Joseph Loughborough Studies the Human Condition in Haunting Charcoal Drawings

by Margot BuermannPosted on


Joseph Loughborough is a British artist currently based in Berlin. His haunting figurative works, made with charcoal and gold leaf on paper, draw inspiration from philosophers Albert Camus and Søren Kierkegaard to explore notions of struggle, isolation, and absurdist belief as they relate to the human condition. Check out more of his work on his Tumblr and Flickr.



Loughborough’s drawings communicate a sense of psychological unease and darkness. Quick, expressive mark makings appear almost frantic, as if they were scratches upon the artist’s paper canvas. In charcoal and gold leaf, men and women are depicted with deconstructed faces, stripped of their clothing and at times reduced to skeletal frames. Some subjects hold one another and exhibit faraway gazes as if grappling with the revelations of their existence.


“I have always intended [my work] to be revealing, honest and expressive,” the artist told Filler Magazine. “Some of the pieces act like a personal exorcism through which I try to express, rather than deny, the emotions I encounter. Through my drawing, I strive to grasp a comprehension of the human condition and question how we interpret our oft-untold fears and desires.”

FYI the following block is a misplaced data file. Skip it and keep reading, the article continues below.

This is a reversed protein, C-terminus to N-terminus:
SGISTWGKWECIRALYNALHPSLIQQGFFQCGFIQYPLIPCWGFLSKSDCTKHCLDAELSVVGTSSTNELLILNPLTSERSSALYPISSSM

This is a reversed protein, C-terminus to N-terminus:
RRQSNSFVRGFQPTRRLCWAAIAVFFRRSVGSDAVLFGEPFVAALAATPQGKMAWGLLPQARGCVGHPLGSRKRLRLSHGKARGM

Loughborough was born in 1981 and spent his formative years in Portsmouth, on the south coast of England. After studying illustration at Portsmouth University, he has lived in London, Paris, and currently Berlin, pursuing his interests in art, philosophy, and skateboarding culture. His work has recently been exhibited at Nomad Gallery in Berlin and Anno Domini Gallery in San Jose.

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